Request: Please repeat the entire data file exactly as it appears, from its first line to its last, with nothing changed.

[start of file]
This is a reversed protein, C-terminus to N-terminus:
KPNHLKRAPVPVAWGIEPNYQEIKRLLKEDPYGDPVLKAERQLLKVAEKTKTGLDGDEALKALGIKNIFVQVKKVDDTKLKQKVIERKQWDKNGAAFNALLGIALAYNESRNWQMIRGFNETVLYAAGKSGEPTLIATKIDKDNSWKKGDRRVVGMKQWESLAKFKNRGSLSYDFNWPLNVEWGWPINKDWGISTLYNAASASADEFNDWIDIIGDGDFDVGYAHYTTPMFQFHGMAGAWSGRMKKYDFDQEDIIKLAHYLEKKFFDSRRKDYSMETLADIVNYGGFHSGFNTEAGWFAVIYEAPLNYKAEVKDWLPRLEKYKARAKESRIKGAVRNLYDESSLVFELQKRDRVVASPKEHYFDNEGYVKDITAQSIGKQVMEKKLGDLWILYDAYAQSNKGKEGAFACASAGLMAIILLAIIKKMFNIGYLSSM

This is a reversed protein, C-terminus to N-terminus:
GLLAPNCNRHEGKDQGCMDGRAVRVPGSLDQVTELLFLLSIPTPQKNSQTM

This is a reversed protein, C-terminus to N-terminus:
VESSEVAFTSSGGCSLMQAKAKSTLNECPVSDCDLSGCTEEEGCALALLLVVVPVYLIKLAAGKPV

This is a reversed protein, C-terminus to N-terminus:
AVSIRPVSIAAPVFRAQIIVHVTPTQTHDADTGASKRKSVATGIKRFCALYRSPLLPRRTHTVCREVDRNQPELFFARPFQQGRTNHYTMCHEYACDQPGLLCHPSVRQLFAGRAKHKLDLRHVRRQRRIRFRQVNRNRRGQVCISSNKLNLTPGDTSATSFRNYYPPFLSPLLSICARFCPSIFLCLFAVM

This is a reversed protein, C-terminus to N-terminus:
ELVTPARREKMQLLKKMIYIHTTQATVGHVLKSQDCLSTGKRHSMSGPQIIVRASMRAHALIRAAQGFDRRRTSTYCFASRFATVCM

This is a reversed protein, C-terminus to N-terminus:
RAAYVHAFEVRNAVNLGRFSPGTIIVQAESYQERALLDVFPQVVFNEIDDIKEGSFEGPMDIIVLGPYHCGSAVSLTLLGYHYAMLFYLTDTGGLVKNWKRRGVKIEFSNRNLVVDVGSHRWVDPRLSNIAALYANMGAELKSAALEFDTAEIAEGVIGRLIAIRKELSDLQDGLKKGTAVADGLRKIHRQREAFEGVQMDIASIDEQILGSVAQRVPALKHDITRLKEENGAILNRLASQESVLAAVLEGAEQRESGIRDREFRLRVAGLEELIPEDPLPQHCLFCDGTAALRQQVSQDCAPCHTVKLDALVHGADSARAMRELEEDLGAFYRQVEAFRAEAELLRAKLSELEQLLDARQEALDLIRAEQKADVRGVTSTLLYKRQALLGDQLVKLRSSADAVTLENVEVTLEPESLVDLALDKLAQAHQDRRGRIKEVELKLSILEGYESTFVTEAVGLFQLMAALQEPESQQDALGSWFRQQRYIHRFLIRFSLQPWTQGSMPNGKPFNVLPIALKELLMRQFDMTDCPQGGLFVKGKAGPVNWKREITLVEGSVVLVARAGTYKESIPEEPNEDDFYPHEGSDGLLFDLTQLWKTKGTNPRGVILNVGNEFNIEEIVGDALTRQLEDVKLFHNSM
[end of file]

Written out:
This is a reversed protein, C-terminus to N-terminus:
KPNHLKRAPVPVAWGIEPNYQEIKRLLKEDPYGDPVLKAERQLLKVAEKTKTGLDGDEALKALGIKNIFVQVKKVDDTKLKQKVIERKQWDKNGAAFNALLGIALAYNESRNWQMIRGFNETVLYAAGKSGEPTLIATKIDKDNSWKKGDRRVVGMKQWESLAKFKNRGSLSYDFNWPLNVEWGWPINKDWGISTLYNAASASADEFNDWIDIIGDGDFDVGYAHYTTPMFQFHGMAGAWSGRMKKYDFDQEDIIKLAHYLEKKFFDSRRKDYSMETLADIVNYGGFHSGFNTEAGWFAVIYEAPLNYKAEVKDWLPRLEKYKARAKESRIKGAVRNLYDESSLVFELQKRDRVVASPKEHYFDNEGYVKDITAQSIGKQVMEKKLGDLWILYDAYAQSNKGKEGAFACASAGLMAIILLAIIKKMFNIGYLSSM

This is a reversed protein, C-terminus to N-terminus:
GLLAPNCNRHEGKDQGCMDGRAVRVPGSLDQVTELLFLLSIPTPQKNSQTM

This is a reversed protein, C-terminus to N-terminus:
VESSEVAFTSSGGCSLMQAKAKSTLNECPVSDCDLSGCTEEEGCALALLLVVVPVYLIKLAAGKPV

This is a reversed protein, C-terminus to N-terminus:
AVSIRPVSIAAPVFRAQIIVHVTPTQTHDADTGASKRKSVATGIKRFCALYRSPLLPRRTHTVCREVDRNQPELFFARPFQQGRTNHYTMCHEYACDQPGLLCHPSVRQLFAGRAKHKLDLRHVRRQRRIRFRQVNRNRRGQVCISSNKLNLTPGDTSATSFRNYYPPFLSPLLSICARFCPSIFLCLFAVM

This is a reversed protein, C-terminus to N-terminus:
ELVTPARREKMQLLKKMIYIHTTQATVGHVLKSQDCLSTGKRHSMSGPQIIVRASMRAHALIRAAQGFDRRRTSTYCFASRFATVCM

This is a reversed protein, C-terminus to N-terminus:
RAAYVHAFEVRNAVNLGRFSPGTIIVQAESYQERALLDVFPQVVFNEIDDIKEGSFEGPMDIIVLGPYHCGSAVSLTLLGYHYAMLFYLTDTGGLVKNWKRRGVKIEFSNRNLVVDVGSHRWVDPRLSNIAALYANMGAELKSAALEFDTAEIAEGVIGRLIAIRKELSDLQDGLKKGTAVADGLRKIHRQREAFEGVQMDIASIDEQILGSVAQRVPALKHDITRLKEENGAILNRLASQESVLAAVLEGAEQRESGIRDREFRLRVAGLEELIPEDPLPQHCLFCDGTAALRQQVSQDCAPCHTVKLDALVHGADSARAMRELEEDLGAFYRQVEAFRAEAELLRAKLSELEQLLDARQEALDLIRAEQKADVRGVTSTLLYKRQALLGDQLVKLRSSADAVTLENVEVTLEPESLVDLALDKLAQAHQDRRGRIKEVELKLSILEGYESTFVTEAVGLFQLMAALQEPESQQDALGSWFRQQRYIHRFLIRFSLQPWTQGSMPNGKPFNVLPIALKELLMRQFDMTDCPQGGLFVKGKAGPVNWKREITLVEGSVVLVARAGTYKESIPEEPNEDDFYPHEGSDGLLFDLTQLWKTKGTNPRGVILNVGNEFNIEEIVGDALTRQLEDVKLFHNSM